Judge reduces bond for baby sitter jailed in toddler Ginny’s death

Alicia Stepp, a 17-year-old baby sitter, is charged with homicide by child abuse in the July 4 death of 2-year-old Ginny Hughes in North Charleston. A coroner's jury on Oct. 5, 2012 found Stepp responsible for the child's death.Photo credit:PROVIDED by Cannon Detention Center

A judge halved the bail amount this morning for an 18-year-old baby sitter who has been jailed for two weeks in the death of disabled toddler Ginny Hughes of North Charleston.

Circuit Judge Markley Dennis set Alicia Stepp’s bail at $50,000 during a hearing in downtown Charleston. If she is released, she must stay on house arrest except to visit her church, doctor’s office or attorney, David Aylor.

She faces a charge of homicide by child abuse and had been held in lieu of a $100,000 bail, an amount set by Charleston County Coroner Rae Wooten.

Aylor argued that his client’s arrest after the coroner’s inquest Oct. 5 raised “extreme concerns in regards to constitutional rights” because Stepp wasn’t informed of her right to an attorney and to not incriminate herself when testifying.

“The coroner’s inquest is nothing short of a star chamber,” Aylor told the judge, a reference to the defunct English court proceeding known for arbitrary or strict rulings.

Wooten has maintained that the inquest is a long-established procedure for determining whether someone is at fault for a death even though police investigators couldn’t make that determination.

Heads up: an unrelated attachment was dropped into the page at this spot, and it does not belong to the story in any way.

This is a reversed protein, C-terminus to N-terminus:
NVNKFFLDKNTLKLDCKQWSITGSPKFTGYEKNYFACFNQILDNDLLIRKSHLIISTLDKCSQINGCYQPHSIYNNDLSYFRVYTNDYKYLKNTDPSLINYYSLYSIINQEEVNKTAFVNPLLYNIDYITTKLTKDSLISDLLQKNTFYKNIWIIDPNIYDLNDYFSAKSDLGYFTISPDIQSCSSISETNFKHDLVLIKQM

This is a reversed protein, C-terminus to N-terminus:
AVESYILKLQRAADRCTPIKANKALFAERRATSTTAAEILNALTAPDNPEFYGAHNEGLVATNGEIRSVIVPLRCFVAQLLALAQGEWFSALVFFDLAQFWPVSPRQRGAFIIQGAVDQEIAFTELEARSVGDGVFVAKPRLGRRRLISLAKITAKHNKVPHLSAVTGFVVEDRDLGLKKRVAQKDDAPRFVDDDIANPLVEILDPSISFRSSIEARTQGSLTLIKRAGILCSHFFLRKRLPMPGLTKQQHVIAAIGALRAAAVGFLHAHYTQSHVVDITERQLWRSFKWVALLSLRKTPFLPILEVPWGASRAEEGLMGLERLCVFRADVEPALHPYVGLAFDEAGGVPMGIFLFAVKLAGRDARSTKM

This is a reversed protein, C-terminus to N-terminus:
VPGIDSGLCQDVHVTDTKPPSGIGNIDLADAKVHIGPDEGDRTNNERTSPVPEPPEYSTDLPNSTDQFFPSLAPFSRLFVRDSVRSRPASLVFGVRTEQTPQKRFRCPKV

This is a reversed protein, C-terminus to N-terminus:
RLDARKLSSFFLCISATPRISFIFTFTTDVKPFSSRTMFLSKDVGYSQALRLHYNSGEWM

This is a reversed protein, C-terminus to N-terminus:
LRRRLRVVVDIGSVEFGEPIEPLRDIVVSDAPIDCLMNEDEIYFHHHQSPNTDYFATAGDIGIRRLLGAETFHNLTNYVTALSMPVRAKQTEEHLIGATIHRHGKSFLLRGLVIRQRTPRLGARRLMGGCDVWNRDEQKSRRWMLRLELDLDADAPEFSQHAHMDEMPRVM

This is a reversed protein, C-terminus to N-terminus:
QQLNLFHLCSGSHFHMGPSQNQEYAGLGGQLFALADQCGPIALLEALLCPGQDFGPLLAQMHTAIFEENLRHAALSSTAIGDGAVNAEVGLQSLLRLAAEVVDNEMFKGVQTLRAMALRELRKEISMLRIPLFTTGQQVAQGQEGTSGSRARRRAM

But in an age of high science that helps experts determine how someone died, Aylor has questioned whether the proceeding is antiquated.

Solicitor Scarlett Wilson also likened the inquest to the “wild, wild West compared to a criminal trial.”

After hearing from Ginny’s loved ones and medical experts, the inquest jury found that Stepp was responsible for the girl’s death.

Ginny was born with a defect that stunted her feet’s growth. When the police were called to the Brossy Circle home where Stepp was working as a live-in baby sitter July 2, Stepp told officers that Ginny’s bruises were caused by falling when trying to walk.

But experts testified in front of Wooten and the six-member panel that the girl’s injuries, including large bruises on her back and head, couldn’t be caused by falls.

Two days after Stepp called 911 to report that Ginny wasn’t breathing, she died at a hospital. Experts said a lack of oxygen to her brain caused Ginny’s death, and they theorized that someone must have smothered or strangled the toddler.

Reach Andrew Knapp at 937-5414 or twitter.com/offlede.